The COVID pandemic confronts us with how little control we actually have over other life forms. Philosopher Julia Rijssenbeek shows how the pandemic has uncovered the modern illusion of nature as an object of control.
About Our Post-COVID Relationship to Nature
We live in an age where it has become ever more easy to modify and manipulate life. The coronavirus, however, has shown that this not necessarily means that we are in control of life. In this lecture, Julia reminds us how humans are multispecies beings, always in interaction with each other and their environment.
Exploring the interconnectedness between us, other life forms, and technology Julia wonders what we can say about biotechnological futures? Does the pandemic force us to rethink concepts like ‘health’ and ‘the human’? And if so, how would that change our ideas of society, our relationship to nature, and our role in the destruction of ecosystems? Join this interactive exploration!
About series ‘Zoonoses As Political Actors’
In a mere matter of months a zoonotic disease thoroughly disrupted the world as we knew it, thus forcing us to rethink the ways in which we live our lives. Starting from the shared COVID-19 experience, we explore what world we came to inhabit and what a world to come may hold. Can we prevent future pandemics, or has the human species lost control over the (natural) world? What world do you want to live in? And how do we get there?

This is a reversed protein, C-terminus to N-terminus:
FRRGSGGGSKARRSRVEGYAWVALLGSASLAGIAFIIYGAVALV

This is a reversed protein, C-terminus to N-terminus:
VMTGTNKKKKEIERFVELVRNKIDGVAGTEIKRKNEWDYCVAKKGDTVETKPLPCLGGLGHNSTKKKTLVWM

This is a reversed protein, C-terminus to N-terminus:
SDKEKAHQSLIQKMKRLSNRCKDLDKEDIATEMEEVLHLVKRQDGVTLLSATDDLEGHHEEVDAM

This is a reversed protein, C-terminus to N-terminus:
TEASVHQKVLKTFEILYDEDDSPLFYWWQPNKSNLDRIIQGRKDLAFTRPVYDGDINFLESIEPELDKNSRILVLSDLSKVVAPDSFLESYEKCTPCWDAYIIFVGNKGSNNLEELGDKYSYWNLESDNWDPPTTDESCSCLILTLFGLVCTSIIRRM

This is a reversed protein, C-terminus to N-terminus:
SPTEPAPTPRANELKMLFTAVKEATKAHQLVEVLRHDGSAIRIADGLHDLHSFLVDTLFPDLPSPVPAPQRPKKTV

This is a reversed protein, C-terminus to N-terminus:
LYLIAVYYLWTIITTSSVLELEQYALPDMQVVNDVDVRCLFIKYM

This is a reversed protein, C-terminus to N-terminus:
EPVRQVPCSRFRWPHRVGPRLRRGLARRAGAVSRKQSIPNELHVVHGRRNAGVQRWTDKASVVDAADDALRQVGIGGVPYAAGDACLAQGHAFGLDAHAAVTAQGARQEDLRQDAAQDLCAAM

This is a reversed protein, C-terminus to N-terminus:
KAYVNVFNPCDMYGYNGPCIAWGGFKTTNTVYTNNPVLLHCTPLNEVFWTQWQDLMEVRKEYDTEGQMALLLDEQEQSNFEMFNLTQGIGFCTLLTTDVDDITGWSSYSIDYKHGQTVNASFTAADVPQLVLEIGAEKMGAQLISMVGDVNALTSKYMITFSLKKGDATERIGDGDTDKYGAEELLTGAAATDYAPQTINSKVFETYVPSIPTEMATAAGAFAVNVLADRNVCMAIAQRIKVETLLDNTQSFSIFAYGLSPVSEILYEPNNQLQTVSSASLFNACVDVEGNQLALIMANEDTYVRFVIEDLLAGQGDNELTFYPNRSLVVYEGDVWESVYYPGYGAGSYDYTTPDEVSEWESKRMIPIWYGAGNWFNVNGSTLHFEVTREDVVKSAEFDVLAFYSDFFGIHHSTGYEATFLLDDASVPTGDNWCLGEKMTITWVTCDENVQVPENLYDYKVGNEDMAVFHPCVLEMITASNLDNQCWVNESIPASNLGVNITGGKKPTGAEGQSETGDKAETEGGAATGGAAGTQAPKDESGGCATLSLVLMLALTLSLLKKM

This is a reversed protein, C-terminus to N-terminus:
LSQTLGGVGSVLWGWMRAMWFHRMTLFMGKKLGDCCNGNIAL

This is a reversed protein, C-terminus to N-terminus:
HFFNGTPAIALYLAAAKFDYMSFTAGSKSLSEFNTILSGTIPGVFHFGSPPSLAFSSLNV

About Julia Rijssenbeek
Julia Rijssenbeek is a researcher at the intersection of philosophy, technology, and biology. She is working on her PhD in Philosophy of Socially Disruptive Technology at WUR, investigating both how synthetic biology might alter philosophical concepts and the values we hold, as well as what a biobased future may bring. Besides that, Julia works as a researcher at FreedomLab, a future studies thinktank, where she uses scenario methods to imagine alternative futures. These future scenarios prove to be fertile ground in informing policy makers and Julia’s engagement in public debates.